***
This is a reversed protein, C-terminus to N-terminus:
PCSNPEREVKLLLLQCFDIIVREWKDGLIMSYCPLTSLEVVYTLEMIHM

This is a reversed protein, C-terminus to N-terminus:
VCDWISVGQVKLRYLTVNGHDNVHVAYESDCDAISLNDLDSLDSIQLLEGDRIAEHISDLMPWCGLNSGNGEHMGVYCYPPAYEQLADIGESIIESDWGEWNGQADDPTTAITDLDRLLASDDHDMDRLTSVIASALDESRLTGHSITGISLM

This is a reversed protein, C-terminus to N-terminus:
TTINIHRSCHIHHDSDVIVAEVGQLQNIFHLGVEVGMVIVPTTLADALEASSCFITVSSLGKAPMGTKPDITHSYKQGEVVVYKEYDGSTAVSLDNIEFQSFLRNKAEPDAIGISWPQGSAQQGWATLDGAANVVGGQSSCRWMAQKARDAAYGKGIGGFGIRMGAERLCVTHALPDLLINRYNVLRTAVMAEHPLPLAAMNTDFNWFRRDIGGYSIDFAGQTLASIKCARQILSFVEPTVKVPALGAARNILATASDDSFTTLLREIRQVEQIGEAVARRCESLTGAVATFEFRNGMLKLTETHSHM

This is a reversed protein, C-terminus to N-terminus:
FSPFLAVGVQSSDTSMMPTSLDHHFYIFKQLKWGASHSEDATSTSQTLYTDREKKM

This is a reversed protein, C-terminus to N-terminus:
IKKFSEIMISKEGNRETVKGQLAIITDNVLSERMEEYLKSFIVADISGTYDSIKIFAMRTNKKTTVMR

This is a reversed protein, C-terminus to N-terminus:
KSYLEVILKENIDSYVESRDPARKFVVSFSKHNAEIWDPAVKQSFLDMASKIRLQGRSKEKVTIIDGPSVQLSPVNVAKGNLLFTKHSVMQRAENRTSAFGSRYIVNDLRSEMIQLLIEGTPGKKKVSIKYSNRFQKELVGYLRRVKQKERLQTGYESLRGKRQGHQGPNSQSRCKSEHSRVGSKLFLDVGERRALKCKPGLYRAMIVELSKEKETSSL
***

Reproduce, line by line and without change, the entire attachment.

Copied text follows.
This is a reversed protein, C-terminus to N-terminus:
PCSNPEREVKLLLLQCFDIIVREWKDGLIMSYCPLTSLEVVYTLEMIHM

This is a reversed protein, C-terminus to N-terminus:
VCDWISVGQVKLRYLTVNGHDNVHVAYESDCDAISLNDLDSLDSIQLLEGDRIAEHISDLMPWCGLNSGNGEHMGVYCYPPAYEQLADIGESIIESDWGEWNGQADDPTTAITDLDRLLASDDHDMDRLTSVIASALDESRLTGHSITGISLM

This is a reversed protein, C-terminus to N-terminus:
TTINIHRSCHIHHDSDVIVAEVGQLQNIFHLGVEVGMVIVPTTLADALEASSCFITVSSLGKAPMGTKPDITHSYKQGEVVVYKEYDGSTAVSLDNIEFQSFLRNKAEPDAIGISWPQGSAQQGWATLDGAANVVGGQSSCRWMAQKARDAAYGKGIGGFGIRMGAERLCVTHALPDLLINRYNVLRTAVMAEHPLPLAAMNTDFNWFRRDIGGYSIDFAGQTLASIKCARQILSFVEPTVKVPALGAARNILATASDDSFTTLLREIRQVEQIGEAVARRCESLTGAVATFEFRNGMLKLTETHSHM

This is a reversed protein, C-terminus to N-terminus:
FSPFLAVGVQSSDTSMMPTSLDHHFYIFKQLKWGASHSEDATSTSQTLYTDREKKM

This is a reversed protein, C-terminus to N-terminus:
IKKFSEIMISKEGNRETVKGQLAIITDNVLSERMEEYLKSFIVADISGTYDSIKIFAMRTNKKTTVMR

This is a reversed protein, C-terminus to N-terminus:
KSYLEVILKENIDSYVESRDPARKFVVSFSKHNAEIWDPAVKQSFLDMASKIRLQGRSKEKVTIIDGPSVQLSPVNVAKGNLLFTKHSVMQRAENRTSAFGSRYIVNDLRSEMIQLLIEGTPGKKKVSIKYSNRFQKELVGYLRRVKQKERLQTGYESLRGKRQGHQGPNSQSRCKSEHSRVGSKLFLDVGERRALKCKPGLYRAMIVELSKEKETSSL